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Autism: Quick Facts

Autism is:
  • a brain development disorder that impairs social interaction and communication, and causes restricted and repetitive behavior, all starting before a child is three years
  • a brain disorder that is associated with a range of developmental problems, mainly in communication and social interaction
  • a complex developmental disability that typically appears during the first three years of life and is the result of a neurological disorder that affects the normal functioning of the brain, impacting development in the areas of social interaction and communication skills
  • a developmental disability of the brain, much like dyslexia, mental retardation, or attention deficit disorder
  • a developmental disability that affects a person's verbal and non-verbal communication, understanding of language, and socialization with peers
  • a developmental disorder which is being diagnosed much more frequently today than it was ten years ago
  • a lifelong, neurological disorder that significantly affects how a person perceives the world, interacts with other people, and communicates
  • a neurological condition which people are usually born with
  • a pervasive developmental disorder, which means that for most of those afflicted, autism is lifelong
  • a severe developmental disorder that begins at birth or within the first two-and-a-half years of life
  • at least four times more common in boys than in girls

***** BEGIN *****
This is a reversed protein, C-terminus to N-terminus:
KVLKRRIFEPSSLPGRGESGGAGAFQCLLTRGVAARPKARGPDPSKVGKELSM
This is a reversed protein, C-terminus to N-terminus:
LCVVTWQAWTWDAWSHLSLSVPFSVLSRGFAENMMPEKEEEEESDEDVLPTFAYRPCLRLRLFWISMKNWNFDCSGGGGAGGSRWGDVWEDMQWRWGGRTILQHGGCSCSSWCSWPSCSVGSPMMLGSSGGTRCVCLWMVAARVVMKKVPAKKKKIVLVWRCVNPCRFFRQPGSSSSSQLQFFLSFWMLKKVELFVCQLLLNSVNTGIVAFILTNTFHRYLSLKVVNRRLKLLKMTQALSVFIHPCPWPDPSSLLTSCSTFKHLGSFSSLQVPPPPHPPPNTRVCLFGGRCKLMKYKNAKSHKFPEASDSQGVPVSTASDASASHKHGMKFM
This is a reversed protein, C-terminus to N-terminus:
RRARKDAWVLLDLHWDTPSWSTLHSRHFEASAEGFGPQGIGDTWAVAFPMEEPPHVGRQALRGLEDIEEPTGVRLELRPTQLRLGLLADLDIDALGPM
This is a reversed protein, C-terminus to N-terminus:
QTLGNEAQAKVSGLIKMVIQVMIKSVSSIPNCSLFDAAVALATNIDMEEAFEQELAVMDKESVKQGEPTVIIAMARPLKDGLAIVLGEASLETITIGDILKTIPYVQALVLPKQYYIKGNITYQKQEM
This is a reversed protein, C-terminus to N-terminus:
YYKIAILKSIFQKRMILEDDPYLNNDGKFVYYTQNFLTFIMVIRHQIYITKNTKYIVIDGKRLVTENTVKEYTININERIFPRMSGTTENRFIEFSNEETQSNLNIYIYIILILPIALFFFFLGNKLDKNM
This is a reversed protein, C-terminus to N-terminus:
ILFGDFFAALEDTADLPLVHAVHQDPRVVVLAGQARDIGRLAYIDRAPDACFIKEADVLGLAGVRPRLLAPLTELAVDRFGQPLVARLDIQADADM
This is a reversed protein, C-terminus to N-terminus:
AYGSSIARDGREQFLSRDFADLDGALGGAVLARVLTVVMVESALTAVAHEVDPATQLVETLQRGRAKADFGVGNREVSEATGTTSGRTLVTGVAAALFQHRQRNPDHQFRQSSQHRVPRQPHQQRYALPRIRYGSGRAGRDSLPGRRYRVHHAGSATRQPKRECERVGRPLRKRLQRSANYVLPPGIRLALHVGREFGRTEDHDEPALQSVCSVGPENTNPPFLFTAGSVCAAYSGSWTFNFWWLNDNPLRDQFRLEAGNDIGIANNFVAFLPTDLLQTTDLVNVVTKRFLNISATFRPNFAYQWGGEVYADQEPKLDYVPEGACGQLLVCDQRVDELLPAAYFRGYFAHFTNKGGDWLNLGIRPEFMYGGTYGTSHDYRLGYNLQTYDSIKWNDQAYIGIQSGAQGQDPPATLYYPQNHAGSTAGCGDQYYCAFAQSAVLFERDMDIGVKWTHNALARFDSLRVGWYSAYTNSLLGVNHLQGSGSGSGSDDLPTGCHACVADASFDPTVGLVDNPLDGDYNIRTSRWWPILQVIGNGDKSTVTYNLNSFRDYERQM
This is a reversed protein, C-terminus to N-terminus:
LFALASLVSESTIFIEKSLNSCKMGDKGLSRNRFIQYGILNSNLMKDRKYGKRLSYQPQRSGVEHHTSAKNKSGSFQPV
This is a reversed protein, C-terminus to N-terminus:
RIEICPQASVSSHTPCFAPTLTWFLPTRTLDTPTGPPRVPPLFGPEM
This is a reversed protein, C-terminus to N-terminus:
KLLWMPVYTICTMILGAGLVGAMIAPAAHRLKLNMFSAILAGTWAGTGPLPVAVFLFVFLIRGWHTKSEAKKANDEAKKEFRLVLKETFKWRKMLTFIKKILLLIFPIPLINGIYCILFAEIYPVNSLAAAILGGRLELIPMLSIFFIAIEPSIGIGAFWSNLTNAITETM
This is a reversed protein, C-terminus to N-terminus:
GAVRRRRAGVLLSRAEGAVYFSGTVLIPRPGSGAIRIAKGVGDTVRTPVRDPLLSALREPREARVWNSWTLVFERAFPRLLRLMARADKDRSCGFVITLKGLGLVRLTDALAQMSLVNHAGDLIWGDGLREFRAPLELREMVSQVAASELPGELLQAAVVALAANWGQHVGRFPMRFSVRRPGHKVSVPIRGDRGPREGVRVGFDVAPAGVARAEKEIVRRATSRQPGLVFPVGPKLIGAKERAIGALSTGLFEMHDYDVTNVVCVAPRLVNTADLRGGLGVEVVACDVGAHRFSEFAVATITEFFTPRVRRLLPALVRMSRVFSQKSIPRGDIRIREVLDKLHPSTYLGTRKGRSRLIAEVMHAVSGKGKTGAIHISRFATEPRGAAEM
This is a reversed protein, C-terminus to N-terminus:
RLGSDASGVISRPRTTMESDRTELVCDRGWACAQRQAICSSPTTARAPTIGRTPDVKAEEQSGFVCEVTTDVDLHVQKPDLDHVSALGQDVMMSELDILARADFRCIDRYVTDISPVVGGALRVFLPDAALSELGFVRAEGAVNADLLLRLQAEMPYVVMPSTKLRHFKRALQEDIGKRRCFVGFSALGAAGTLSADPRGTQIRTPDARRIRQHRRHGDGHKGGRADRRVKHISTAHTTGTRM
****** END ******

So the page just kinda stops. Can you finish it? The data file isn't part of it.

• considered a FINAL COMMON PATHWAY because research suggests that there are several factors and conditions which may result in autism
  • equally distributed among all of the social classes and also among ethnic groups, racial groups and nationalities
  • four times more prevalent in boys than in girls and knows no racial, ethnic, or social boundaries
  • frequently referred to as a "spectrum disorder," meaning that someone can be afflicted severely or mildly, or to any degree in between
  • likely to be linked to several genes
  • marked by serious difficulties in interacting and communicating with other people
  • more common than childhood cancer, cystic fibrosis, and multiple sclerosis combined
  • much more common in people with certain genetic, chromosomal, and metabolic disorders, such as fragile X syndrome (an inherited form of mental retardation whose name refers to a damaged and fragile-looking X chromosome), phenylketonuria (an inherited condition in which the body lacks the enzyme needed to process the amino acid phenylalanine, leading to mental retardation) and tuberous sclerosis (a rare genetic disorder that causes benign tumors to grow throughout the body and brain)
  • not “a fate worse than death”
  • not a mental illness
  • not a psychosis or lack of reality contact
  • not the result of poor parenting
  • now diagnosed in 1 out of 150 American children, and some people believe the numbers may be under-reported
  • one of a group of disorders known as autism spectrum disorders (ASDs)